2019 October – Our Lady of Lourdes Primary School, Tarro (NSW) – PFAS

PFAS found in Hunter school yard

October 19 2019

Fire and Rescue NSW (FRNSW) wrote in a fact sheet that it gave to Our Lady Of Lourdes Primary School Tarro on Thursday – and was distributed to families on Friday – that it had “recently become aware” that firefighting foam containing PFAS was used in past training activities on land that became part of the school in 2014.

FRNSW wrote it engaged consultants Nation Partners last month to lead an environmental investigation – comprising a preliminary site investigation, detailed site investigation and if necessary, a human health and ecological risk assessment – “to identify the nature and extent of PFAS in the environment… and any potential risks to people or the environment”.

FRNSW wrote initial soil samples collected in late September during the preliminary site investigation “indicated the presence of PFAS”.

“Detailed sampling works were completed during the school holidays to better understand the extent of PFAS present at the site and included sampling of soils and available surface water,” it wrote.

“Groundwater monitoring wells were also installed and will be sampled soon.

“PFAS were detected in some soil samples and the surface water samples.”

A spokesperson for the EPA said it was providing “expert advice” to FRNSW and the school “to ensure an appropriate scientific and risk-based approach is followed throughout the investigation” and would keep the school community informed.

“Finding PFAS in the environment does not mean there is a human health risk,” the spokesperson said.

“The primary ways in which people can be exposed to PFAS include drinking, bathing or swimming in bore or surface water containing PFAS or eating home grown food… produced using water containing PFAS.

“These practices are not known to occur at the school.”

FRNSW wrote to families that preliminary assessment of the available soil sample results “indicates that there is minimal risk of exposure to PFAS”.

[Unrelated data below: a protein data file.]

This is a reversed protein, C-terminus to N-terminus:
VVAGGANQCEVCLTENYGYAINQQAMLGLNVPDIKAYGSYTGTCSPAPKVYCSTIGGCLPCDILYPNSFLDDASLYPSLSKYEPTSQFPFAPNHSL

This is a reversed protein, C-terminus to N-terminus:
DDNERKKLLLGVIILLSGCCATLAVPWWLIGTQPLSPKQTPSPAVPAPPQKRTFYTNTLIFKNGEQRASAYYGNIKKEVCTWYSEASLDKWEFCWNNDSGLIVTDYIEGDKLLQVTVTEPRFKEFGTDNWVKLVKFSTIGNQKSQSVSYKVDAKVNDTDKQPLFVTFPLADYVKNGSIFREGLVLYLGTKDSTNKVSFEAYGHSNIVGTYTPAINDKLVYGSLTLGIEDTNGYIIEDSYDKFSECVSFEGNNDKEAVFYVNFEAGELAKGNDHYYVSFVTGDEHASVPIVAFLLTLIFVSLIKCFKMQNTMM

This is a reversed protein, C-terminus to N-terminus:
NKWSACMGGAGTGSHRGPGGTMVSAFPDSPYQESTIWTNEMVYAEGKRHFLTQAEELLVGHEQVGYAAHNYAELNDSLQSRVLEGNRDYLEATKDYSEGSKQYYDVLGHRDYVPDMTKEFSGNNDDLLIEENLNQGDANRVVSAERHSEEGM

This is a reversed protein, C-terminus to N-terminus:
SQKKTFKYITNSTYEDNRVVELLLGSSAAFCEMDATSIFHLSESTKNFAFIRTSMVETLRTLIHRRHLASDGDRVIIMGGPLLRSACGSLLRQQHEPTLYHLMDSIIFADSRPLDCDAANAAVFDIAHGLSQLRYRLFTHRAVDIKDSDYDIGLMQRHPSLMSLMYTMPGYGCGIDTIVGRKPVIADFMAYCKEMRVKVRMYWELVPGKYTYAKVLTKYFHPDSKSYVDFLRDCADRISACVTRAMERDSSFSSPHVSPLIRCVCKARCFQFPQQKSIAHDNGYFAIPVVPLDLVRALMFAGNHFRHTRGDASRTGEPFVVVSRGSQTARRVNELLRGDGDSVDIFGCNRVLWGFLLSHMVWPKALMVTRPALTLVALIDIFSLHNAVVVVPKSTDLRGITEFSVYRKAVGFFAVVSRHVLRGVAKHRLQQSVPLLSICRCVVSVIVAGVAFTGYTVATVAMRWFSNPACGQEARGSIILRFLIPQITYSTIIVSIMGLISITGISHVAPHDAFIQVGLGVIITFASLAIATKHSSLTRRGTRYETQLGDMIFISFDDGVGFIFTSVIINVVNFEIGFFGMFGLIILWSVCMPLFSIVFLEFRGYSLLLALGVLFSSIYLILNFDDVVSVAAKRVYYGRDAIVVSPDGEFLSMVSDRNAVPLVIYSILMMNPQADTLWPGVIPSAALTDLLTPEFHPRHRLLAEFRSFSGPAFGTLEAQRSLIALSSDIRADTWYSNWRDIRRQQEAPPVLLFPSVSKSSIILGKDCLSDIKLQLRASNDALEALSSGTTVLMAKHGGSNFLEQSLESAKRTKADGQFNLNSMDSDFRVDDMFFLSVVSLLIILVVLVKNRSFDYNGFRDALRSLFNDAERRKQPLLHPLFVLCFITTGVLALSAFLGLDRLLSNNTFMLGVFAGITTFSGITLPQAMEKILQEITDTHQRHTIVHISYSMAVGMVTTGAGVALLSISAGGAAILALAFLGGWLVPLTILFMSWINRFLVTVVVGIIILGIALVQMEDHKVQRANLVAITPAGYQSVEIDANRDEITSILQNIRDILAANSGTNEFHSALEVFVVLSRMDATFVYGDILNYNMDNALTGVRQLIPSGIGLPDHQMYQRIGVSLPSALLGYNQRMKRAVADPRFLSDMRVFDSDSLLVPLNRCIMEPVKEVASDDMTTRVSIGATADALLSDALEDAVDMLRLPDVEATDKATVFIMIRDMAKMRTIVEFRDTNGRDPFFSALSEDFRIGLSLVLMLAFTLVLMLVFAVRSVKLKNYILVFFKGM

“Nation Partners are currently completing the investigation process and will provide the final assessment of the sample results in the investigation report… expected to be released in November.”

It will also recommend if further action is required.

Principal Cheryl Henderson wrote to families on Friday the diocese had sought to confirm with FRNSW if it should delay the start of term; close parts of the playground or cease construction of demountables in a cordoned-off area, but was advised “normal operations could continue”.

She said student and family wellbeing was “of utmost importance”.

Parents keep students home from school investigated for PFAS

October 25 2019


As the Newcastle Herald reported last week, Fire and Rescue NSW contacted Our Lady of Lourdes Primary School in Tarro in September about firefighting foam containing PFAS being used in past training activities on land the school acquired in 2014.

It engaged Nation Partners to lead an investigation and produce a report with final assessment of sample results, which it is expected to publish next month.

A Diocese of Maitland-Newcastle spokesperson told the Herald soil samples were collected as part of the investigation from the area where training occurred – which is an already cordoned off construction site where demountables are being installed – before the school holidays.

Soil samples were also taken from other spots during the holidays.

“Preliminary results show limited opportunity for elevated exposure risk to PFAS in all areas,” the spokesperson said.

Wells were also installed during the holidays and samples of groundwater were collected last week.

The spokesperson said the diocese had been advised water sampling may continue for at least six months.

Mother-of-two Kylie Domalewski said she and at least 20 other families had kept their children home from school this week.

She said many were planning to enrol them in other schools.

“They keep saying it’s fine and that the risk is minimal, but they can’t tell us why it’s fine and minimal,” Ms Domalewski said.

“They’re still saying they’re not sure about the levels and won’t know until the end of November.

“There could also be six to eight months of testing to be done.

“I don’t see why you’d risk the kids’ health by leaving them there. If I had known I would not have sent them back after the holidays.

“They 100 per cent should have closed the school down.”

She said she attended a drop-in session at the school on Thursday to hear from representatives from NSW EPA, FRNSW, Nation Partners, NSW Health and the diocese.

She labelled it a “waste of time”.

“The only things they were telling us is what they had already told us,” she said.

“When I asked the EPA representative what the exact readings were she said she couldn’t remember, but it’s of no risk to the children and they’re fine.”

Ms Domalewski said families wanted to know why they weren’t told about the testing and possible risk earlier.

She said they were concerned about the ongoing construction work producing dust containing PFAS.

The diocese spokesperson said the school had told families it had been advised this risk could be managed by washing hands before eating.